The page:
The floors of the building had been poured in place with beams that measured 24 or 36 inches thick, so the areas around the beams were either ribbon cut or broken out by jackhammers. Andres Construction had crews dedicated to maintaining safety rails and fall protection systems around the newly-created openings. Magnum employees were 100% tied off and wore safety harnesses fitted with standard and yo-yo style lanyards, along with all other items of PPE required for the job.

As each floor bay opening was completed, the scaffolding was disassembled and set up under the next bay. All concrete sawing and drilling tasks were done wet, so slurry was collected in barrels and allowed to dry out. Once dry, the waste material was taken offsite to a concrete crushing and recycling facility with the rest of the debris.

Corners of the openings were finished using gas- and hydraulic-powered chain saws from ICS. The chain saws were also used in conjunction with a gas-powered hand saws from Stihl and a hydraulic ring saw from Husqvarna to create 50 floor duct openings measuring 24 inches square and 10 trash chute openings that were 4 feet square. On average, it took one operator from Magnum two hours to create one floor duct opening and three hours for a two-man crew to complete one trash chute opening.

The remodeled building has 215 apartments and retail space.

The remodeled building has 215 apartments and retail space.

In addition, the cutting contractor was responsible for core drilling around 500 holes for the installation of utility lines through the new residential floors of the building. Holes ranging from 2 to 10 inches in diameter were cored through floors and walls, as specified, using a Weka DK 22 core drill from Diamond Products and bits from Husqvarna. In each case, the core drill rig was securely mounted to the horizontal or vertical surface and concrete cores were collected safely for removal.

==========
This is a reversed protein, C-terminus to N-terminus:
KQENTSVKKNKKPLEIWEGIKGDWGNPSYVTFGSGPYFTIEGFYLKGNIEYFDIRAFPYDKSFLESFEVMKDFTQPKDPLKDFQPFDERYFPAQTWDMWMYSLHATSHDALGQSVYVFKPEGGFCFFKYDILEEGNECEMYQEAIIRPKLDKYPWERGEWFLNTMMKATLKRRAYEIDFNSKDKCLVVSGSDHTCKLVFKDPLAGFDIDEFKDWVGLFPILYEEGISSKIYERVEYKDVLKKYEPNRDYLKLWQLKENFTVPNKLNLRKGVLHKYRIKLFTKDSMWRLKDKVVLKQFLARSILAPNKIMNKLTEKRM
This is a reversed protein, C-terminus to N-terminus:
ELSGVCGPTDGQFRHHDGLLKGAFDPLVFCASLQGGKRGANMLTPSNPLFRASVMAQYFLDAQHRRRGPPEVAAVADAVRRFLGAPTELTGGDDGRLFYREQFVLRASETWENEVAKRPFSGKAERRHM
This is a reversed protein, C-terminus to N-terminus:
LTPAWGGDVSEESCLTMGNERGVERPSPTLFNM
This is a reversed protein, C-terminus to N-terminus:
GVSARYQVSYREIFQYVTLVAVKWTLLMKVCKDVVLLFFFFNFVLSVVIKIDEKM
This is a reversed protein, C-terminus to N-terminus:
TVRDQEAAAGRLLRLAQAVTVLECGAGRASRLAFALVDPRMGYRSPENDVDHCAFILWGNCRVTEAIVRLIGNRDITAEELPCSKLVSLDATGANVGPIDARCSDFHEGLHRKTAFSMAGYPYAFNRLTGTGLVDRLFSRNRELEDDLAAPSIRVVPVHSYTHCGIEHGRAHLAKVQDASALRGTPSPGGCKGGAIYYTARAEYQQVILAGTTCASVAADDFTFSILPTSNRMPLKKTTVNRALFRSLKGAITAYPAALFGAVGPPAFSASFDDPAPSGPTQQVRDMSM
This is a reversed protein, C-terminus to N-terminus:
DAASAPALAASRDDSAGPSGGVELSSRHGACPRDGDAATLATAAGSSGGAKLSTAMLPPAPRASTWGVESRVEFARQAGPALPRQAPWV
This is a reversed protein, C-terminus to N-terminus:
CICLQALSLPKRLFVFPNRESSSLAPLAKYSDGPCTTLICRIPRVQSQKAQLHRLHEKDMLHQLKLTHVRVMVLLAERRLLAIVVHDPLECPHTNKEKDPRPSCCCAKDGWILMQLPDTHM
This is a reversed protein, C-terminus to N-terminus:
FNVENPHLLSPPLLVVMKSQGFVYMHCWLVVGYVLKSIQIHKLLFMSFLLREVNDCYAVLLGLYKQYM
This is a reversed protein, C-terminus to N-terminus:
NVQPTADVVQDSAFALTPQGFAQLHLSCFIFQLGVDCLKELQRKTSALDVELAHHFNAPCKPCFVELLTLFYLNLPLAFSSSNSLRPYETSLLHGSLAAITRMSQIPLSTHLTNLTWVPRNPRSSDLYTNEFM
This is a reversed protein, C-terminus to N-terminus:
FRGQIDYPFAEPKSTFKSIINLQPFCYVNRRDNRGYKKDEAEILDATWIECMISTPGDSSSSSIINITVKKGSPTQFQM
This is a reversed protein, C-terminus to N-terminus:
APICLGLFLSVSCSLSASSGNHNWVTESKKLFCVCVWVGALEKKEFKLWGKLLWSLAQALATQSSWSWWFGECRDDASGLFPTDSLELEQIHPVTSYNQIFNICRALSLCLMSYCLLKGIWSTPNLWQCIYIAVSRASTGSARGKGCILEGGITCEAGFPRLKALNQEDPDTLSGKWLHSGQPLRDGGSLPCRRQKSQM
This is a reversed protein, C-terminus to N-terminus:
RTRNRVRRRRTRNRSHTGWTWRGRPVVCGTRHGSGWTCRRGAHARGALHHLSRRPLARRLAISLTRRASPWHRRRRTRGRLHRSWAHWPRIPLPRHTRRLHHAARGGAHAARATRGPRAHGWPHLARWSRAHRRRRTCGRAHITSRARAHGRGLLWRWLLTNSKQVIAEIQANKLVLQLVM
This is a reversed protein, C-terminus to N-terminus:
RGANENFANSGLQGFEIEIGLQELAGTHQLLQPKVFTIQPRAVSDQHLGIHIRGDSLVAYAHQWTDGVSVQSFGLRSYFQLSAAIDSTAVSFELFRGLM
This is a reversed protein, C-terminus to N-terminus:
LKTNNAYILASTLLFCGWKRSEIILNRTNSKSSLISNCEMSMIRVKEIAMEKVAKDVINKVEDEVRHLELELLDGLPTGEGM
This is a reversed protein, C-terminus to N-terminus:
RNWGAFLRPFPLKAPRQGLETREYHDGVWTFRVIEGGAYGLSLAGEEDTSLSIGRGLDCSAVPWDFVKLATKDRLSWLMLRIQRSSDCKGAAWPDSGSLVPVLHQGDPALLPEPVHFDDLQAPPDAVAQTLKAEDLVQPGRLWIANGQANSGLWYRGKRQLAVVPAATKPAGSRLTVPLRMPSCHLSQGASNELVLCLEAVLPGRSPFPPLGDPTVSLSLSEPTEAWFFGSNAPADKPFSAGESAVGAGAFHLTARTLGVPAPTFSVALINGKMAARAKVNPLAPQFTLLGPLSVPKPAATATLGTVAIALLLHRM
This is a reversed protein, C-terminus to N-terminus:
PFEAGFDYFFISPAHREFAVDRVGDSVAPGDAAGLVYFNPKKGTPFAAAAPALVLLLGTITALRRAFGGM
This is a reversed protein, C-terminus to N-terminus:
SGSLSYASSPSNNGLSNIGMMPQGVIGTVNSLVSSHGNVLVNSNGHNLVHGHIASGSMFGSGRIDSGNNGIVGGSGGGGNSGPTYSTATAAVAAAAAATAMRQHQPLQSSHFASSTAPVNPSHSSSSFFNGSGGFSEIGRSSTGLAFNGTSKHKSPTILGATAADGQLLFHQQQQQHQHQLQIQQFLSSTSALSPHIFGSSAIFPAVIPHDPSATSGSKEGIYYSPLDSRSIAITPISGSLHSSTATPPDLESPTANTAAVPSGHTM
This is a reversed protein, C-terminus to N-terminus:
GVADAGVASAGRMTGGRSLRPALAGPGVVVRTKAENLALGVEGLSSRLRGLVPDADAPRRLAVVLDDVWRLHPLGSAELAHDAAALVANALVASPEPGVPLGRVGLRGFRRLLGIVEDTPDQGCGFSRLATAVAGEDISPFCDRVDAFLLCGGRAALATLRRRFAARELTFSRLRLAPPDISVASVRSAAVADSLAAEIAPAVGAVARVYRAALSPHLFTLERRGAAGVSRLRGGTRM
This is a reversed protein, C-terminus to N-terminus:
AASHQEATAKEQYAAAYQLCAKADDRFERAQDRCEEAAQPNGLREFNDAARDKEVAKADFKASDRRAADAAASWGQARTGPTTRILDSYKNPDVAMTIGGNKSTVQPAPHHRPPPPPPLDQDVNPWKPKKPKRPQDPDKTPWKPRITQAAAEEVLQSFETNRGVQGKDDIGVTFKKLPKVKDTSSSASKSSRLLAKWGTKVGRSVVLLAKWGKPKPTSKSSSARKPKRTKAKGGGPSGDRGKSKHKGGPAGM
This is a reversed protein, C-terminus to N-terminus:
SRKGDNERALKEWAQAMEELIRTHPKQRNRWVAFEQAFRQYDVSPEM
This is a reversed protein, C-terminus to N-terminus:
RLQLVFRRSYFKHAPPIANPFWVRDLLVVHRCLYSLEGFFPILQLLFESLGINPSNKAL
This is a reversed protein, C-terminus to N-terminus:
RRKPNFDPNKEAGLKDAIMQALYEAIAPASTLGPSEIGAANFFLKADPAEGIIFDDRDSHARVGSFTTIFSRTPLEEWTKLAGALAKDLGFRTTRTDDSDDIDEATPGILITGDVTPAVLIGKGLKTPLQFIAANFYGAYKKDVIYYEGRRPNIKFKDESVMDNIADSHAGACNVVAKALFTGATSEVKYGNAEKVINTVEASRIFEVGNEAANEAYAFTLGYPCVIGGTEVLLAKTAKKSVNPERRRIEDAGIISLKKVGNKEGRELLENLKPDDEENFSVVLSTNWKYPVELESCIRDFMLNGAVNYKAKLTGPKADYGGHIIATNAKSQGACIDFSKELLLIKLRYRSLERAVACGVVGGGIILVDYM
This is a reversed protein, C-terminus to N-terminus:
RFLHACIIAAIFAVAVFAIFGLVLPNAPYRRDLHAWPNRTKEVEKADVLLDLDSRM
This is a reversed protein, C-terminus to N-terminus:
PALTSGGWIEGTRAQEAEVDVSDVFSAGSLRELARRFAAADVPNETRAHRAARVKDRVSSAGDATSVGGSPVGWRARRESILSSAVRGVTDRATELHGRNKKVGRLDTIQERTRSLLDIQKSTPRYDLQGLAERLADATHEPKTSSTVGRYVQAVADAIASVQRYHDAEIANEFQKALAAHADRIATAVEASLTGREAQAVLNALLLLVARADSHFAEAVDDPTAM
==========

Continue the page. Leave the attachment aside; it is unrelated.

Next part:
“Our cutting crew stepped up and gave 100% effort to work safely and get the job done ahead of schedule and within budget,” stated Spencer. “We have a continued good working relationship with Andres Construction and our companies are involved with other projects in downtown Dallas. We like to think that large building renovations are our specialty,” he added.

The remodeled Mayflower Building, currently known as 411 North Akard Street, has a scheduled completion date of December 2016.

Mayflower Building Renovation Project

Built in 1965, the property originally was the headquarters of the Mayflower Insurance Company and housed parking for a department store across the street. After several years of the building being empty, New Orleans-based HRI Properties bought the nine-story Mayflower Building in 2015. It has now been reimaged as a 215-unit apartment complex with an on-site restaurant and retail space. Apartments range in size from 700 square feet to approximately 1,400 square feet for the top floor penthouses. Resident amenities include a rooftop pool and lounge, outdoor kitchen, gym, a business center and onsite parking, as well as a 6-story atrium featuring a 60-foot-tall art installation designed by local architect Merriman Associates/Architects. The building is located in downtown Dallas at 411 North Akard Street.

Company Profile
Magnum Sawing & Coring, Inc. was founded in 2005 and is based in Irving, Texas. The company has eight trucks and 15 employees. The company offers primary services of slab sawing, core drilling, wall sawing, chain cutting and selective demolition and removal. Magnum Sawing & Coring, Inc. joined CSDA as a contractor member in 2008.

General Contractor:
Andres Construction
Sawing and Drilling Contractor:
Magnum Sawing & Coring, Inc.
Irving, Texas
Phone: 972-251-1300
Methods Used: Slab Sawing, Hand Sawing, Core Drilling